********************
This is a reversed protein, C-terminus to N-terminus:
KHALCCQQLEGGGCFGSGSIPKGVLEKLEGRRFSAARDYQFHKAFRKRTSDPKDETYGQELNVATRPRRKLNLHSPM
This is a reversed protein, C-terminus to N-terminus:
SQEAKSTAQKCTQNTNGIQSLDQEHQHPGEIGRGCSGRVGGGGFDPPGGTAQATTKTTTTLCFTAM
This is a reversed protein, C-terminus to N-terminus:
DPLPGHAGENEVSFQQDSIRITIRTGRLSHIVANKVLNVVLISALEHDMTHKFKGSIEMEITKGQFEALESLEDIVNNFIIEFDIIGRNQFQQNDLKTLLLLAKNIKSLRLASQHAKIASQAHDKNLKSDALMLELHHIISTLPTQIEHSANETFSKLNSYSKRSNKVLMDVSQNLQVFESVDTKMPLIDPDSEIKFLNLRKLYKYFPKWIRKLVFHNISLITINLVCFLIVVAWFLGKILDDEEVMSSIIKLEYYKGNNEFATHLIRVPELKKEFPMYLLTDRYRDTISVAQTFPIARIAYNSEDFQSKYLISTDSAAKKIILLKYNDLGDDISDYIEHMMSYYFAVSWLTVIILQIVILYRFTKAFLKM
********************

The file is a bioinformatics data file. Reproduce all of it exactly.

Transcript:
This is a reversed protein, C-terminus to N-terminus:
KHALCCQQLEGGGCFGSGSIPKGVLEKLEGRRFSAARDYQFHKAFRKRTSDPKDETYGQELNVATRPRRKLNLHSPM
This is a reversed protein, C-terminus to N-terminus:
SQEAKSTAQKCTQNTNGIQSLDQEHQHPGEIGRGCSGRVGGGGFDPPGGTAQATTKTTTTLCFTAM
This is a reversed protein, C-terminus to N-terminus:
DPLPGHAGENEVSFQQDSIRITIRTGRLSHIVANKVLNVVLISALEHDMTHKFKGSIEMEITKGQFEALESLEDIVNNFIIEFDIIGRNQFQQNDLKTLLLLAKNIKSLRLASQHAKIASQAHDKNLKSDALMLELHHIISTLPTQIEHSANETFSKLNSYSKRSNKVLMDVSQNLQVFESVDTKMPLIDPDSEIKFLNLRKLYKYFPKWIRKLVFHNISLITINLVCFLIVVAWFLGKILDDEEVMSSIIKLEYYKGNNEFATHLIRVPELKKEFPMYLLTDRYRDTISVAQTFPIARIAYNSEDFQSKYLISTDSAAKKIILLKYNDLGDDISDYIEHMMSYYFAVSWLTVIILQIVILYRFTKAFLKM